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To a close approximation, all animals on Earth are insects – both in terms of species numbers and biomass. To understand why insect communities are structured like they are, we need to understand how strongly different species interact with each other in time and space, how that affects their abundances, and how this is reflected in ecosystem functioning. The Spatial Foodweb Ecology Group focuses on general patterns in insect community structure across multiple sites in space and time, and on how such patterns translate into function. We are particularly interested in how insect food webs are built from first principles: how (meta)populations of multiple species interact, and how species-specific characteristics blend with interspecific interactions in shaping what insects occur where and at what abundances.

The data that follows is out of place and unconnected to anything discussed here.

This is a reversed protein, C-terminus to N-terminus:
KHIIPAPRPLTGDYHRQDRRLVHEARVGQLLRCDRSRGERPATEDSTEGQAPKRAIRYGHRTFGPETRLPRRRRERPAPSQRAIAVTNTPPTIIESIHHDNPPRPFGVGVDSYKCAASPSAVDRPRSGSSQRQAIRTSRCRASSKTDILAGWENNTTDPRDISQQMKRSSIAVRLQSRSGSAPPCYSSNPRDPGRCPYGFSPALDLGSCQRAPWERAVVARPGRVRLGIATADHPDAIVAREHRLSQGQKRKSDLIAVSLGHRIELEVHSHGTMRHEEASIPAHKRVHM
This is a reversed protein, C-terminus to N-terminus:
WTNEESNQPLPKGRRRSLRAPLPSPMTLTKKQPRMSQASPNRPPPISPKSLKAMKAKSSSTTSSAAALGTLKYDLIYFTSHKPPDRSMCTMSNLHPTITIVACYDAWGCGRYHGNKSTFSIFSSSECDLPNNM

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Mainio hyönteisprofessorimme Tomas Roslin puhuu huomenna tiedekulmassa biodiversiteettikriisistä. Klo 9—12.… twitter.com/i/web/status/1…

#Sieni'ssä elävien hyönteisten elämää selvitetään parhaillaan yhteistutkimuksessa. Nykyaikaisten #sekvensointi'mene… twitter.com/i/web/status/1…

The great special Mol. Ecol. Issue on interaction networks is out, and icludes e.g. many fine research articles fro… twitter.com/i/web/status/1…